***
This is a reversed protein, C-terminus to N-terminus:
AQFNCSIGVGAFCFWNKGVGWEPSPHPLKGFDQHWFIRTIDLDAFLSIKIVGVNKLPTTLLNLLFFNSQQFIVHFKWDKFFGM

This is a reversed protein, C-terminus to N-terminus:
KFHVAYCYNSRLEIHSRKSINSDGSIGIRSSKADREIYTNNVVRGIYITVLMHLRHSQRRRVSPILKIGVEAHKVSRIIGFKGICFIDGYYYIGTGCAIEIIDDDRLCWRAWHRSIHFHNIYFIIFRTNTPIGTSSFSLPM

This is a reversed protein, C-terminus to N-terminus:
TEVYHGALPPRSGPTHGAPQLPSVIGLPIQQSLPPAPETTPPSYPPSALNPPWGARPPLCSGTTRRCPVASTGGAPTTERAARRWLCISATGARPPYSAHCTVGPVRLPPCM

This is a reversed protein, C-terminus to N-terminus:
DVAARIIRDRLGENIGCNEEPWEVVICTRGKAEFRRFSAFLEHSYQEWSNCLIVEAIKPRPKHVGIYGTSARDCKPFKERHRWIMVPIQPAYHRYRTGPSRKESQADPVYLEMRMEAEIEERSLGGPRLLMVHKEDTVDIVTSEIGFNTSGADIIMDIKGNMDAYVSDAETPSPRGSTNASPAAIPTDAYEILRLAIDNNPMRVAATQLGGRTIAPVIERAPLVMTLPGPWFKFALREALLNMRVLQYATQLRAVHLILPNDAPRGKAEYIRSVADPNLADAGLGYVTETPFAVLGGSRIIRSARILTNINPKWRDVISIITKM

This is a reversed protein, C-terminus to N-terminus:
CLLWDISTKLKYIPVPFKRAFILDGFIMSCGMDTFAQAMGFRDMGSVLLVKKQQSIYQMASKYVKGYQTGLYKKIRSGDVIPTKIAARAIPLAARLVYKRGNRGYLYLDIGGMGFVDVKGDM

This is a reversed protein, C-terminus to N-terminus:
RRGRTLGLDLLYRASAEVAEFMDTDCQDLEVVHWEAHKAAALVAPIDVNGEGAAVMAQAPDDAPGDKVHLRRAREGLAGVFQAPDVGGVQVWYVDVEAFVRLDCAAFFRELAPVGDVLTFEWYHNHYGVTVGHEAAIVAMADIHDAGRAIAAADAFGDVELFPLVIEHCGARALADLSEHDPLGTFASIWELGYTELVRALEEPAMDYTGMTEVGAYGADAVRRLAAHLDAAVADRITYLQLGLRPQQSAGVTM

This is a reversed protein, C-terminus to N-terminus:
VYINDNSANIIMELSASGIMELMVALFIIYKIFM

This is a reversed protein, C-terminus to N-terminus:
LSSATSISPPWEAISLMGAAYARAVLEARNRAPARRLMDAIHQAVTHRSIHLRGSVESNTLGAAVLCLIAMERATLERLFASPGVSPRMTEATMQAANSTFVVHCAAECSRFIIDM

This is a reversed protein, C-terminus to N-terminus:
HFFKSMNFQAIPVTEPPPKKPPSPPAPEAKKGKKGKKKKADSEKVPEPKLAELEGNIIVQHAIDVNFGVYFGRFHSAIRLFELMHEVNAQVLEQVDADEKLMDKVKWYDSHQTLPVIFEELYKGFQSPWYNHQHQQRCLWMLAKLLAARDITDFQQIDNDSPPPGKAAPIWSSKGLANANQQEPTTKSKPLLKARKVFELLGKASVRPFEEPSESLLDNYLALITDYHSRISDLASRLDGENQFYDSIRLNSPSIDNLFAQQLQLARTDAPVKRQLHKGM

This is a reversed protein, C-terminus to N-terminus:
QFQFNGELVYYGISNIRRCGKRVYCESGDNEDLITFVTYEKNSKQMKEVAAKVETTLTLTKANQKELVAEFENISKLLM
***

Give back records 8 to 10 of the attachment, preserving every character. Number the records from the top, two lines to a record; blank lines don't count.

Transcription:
This is a reversed protein, C-terminus to N-terminus:
LSSATSISPPWEAISLMGAAYARAVLEARNRAPARRLMDAIHQAVTHRSIHLRGSVESNTLGAAVLCLIAMERATLERLFASPGVSPRMTEATMQAANSTFVVHCAAECSRFIIDM

This is a reversed protein, C-terminus to N-terminus:
HFFKSMNFQAIPVTEPPPKKPPSPPAPEAKKGKKGKKKKADSEKVPEPKLAELEGNIIVQHAIDVNFGVYFGRFHSAIRLFELMHEVNAQVLEQVDADEKLMDKVKWYDSHQTLPVIFEELYKGFQSPWYNHQHQQRCLWMLAKLLAARDITDFQQIDNDSPPPGKAAPIWSSKGLANANQQEPTTKSKPLLKARKVFELLGKASVRPFEEPSESLLDNYLALITDYHSRISDLASRLDGENQFYDSIRLNSPSIDNLFAQQLQLARTDAPVKRQLHKGM

This is a reversed protein, C-terminus to N-terminus:
QFQFNGELVYYGISNIRRCGKRVYCESGDNEDLITFVTYEKNSKQMKEVAAKVETTLTLTKANQKELVAEFENISKLLM